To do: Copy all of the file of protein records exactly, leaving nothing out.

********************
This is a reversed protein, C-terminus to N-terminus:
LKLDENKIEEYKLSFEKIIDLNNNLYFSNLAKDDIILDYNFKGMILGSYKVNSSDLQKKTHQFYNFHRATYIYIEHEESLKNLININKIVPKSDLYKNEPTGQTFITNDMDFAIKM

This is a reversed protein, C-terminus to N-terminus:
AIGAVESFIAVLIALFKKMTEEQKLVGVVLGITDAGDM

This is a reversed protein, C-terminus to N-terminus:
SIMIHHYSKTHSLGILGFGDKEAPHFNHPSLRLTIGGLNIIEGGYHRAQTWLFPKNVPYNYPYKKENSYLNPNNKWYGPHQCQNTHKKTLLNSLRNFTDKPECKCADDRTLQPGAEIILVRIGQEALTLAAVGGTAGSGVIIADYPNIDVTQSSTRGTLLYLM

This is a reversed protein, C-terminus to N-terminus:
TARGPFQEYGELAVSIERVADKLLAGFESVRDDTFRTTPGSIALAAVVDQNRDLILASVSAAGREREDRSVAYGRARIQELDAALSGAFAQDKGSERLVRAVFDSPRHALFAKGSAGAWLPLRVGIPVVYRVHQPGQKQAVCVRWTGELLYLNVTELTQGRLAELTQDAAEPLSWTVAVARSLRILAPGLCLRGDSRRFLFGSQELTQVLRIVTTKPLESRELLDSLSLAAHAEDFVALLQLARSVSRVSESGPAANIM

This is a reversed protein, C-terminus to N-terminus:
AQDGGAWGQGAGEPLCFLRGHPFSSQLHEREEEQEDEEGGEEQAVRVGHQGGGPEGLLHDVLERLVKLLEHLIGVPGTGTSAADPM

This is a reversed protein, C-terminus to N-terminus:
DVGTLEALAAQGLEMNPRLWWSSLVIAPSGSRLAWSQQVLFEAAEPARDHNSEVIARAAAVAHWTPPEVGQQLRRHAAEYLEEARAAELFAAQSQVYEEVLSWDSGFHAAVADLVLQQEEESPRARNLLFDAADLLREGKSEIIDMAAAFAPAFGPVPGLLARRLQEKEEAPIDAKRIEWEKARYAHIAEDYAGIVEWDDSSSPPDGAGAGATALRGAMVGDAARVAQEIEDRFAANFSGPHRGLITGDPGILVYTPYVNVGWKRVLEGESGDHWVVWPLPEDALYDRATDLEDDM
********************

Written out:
This is a reversed protein, C-terminus to N-terminus:
LKLDENKIEEYKLSFEKIIDLNNNLYFSNLAKDDIILDYNFKGMILGSYKVNSSDLQKKTHQFYNFHRATYIYIEHEESLKNLININKIVPKSDLYKNEPTGQTFITNDMDFAIKM

This is a reversed protein, C-terminus to N-terminus:
AIGAVESFIAVLIALFKKMTEEQKLVGVVLGITDAGDM

This is a reversed protein, C-terminus to N-terminus:
SIMIHHYSKTHSLGILGFGDKEAPHFNHPSLRLTIGGLNIIEGGYHRAQTWLFPKNVPYNYPYKKENSYLNPNNKWYGPHQCQNTHKKTLLNSLRNFTDKPECKCADDRTLQPGAEIILVRIGQEALTLAAVGGTAGSGVIIADYPNIDVTQSSTRGTLLYLM

This is a reversed protein, C-terminus to N-terminus:
TARGPFQEYGELAVSIERVADKLLAGFESVRDDTFRTTPGSIALAAVVDQNRDLILASVSAAGREREDRSVAYGRARIQELDAALSGAFAQDKGSERLVRAVFDSPRHALFAKGSAGAWLPLRVGIPVVYRVHQPGQKQAVCVRWTGELLYLNVTELTQGRLAELTQDAAEPLSWTVAVARSLRILAPGLCLRGDSRRFLFGSQELTQVLRIVTTKPLESRELLDSLSLAAHAEDFVALLQLARSVSRVSESGPAANIM

This is a reversed protein, C-terminus to N-terminus:
AQDGGAWGQGAGEPLCFLRGHPFSSQLHEREEEQEDEEGGEEQAVRVGHQGGGPEGLLHDVLERLVKLLEHLIGVPGTGTSAADPM

This is a reversed protein, C-terminus to N-terminus:
DVGTLEALAAQGLEMNPRLWWSSLVIAPSGSRLAWSQQVLFEAAEPARDHNSEVIARAAAVAHWTPPEVGQQLRRHAAEYLEEARAAELFAAQSQVYEEVLSWDSGFHAAVADLVLQQEEESPRARNLLFDAADLLREGKSEIIDMAAAFAPAFGPVPGLLARRLQEKEEAPIDAKRIEWEKARYAHIAEDYAGIVEWDDSSSPPDGAGAGATALRGAMVGDAARVAQEIEDRFAANFSGPHRGLITGDPGILVYTPYVNVGWKRVLEGESGDHWVVWPLPEDALYDRATDLEDDM